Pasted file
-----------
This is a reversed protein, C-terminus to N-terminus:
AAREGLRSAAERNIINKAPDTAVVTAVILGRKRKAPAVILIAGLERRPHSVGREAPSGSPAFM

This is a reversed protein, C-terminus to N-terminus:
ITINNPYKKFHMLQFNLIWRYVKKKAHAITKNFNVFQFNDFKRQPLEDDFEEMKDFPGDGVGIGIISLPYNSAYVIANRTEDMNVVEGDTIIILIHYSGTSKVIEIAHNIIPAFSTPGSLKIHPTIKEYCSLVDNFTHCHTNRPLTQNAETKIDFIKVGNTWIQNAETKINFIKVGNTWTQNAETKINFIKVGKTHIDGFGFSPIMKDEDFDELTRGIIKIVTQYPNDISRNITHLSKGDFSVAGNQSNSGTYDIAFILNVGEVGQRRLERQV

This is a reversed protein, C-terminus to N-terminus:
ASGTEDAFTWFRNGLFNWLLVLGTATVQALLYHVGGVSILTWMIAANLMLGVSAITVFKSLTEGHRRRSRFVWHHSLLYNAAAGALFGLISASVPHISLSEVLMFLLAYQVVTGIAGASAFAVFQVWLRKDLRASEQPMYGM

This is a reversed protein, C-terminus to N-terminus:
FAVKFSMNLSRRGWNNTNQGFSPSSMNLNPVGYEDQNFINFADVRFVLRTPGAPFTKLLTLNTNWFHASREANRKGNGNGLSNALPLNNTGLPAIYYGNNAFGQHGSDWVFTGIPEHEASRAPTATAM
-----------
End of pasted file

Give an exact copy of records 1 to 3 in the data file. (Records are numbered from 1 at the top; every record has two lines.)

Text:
This is a reversed protein, C-terminus to N-terminus:
AAREGLRSAAERNIINKAPDTAVVTAVILGRKRKAPAVILIAGLERRPHSVGREAPSGSPAFM

This is a reversed protein, C-terminus to N-terminus:
ITINNPYKKFHMLQFNLIWRYVKKKAHAITKNFNVFQFNDFKRQPLEDDFEEMKDFPGDGVGIGIISLPYNSAYVIANRTEDMNVVEGDTIIILIHYSGTSKVIEIAHNIIPAFSTPGSLKIHPTIKEYCSLVDNFTHCHTNRPLTQNAETKIDFIKVGNTWIQNAETKINFIKVGNTWTQNAETKINFIKVGKTHIDGFGFSPIMKDEDFDELTRGIIKIVTQYPNDISRNITHLSKGDFSVAGNQSNSGTYDIAFILNVGEVGQRRLERQV

This is a reversed protein, C-terminus to N-terminus:
ASGTEDAFTWFRNGLFNWLLVLGTATVQALLYHVGGVSILTWMIAANLMLGVSAITVFKSLTEGHRRRSRFVWHHSLLYNAAAGALFGLISASVPHISLSEVLMFLLAYQVVTGIAGASAFAVFQVWLRKDLRASEQPMYGM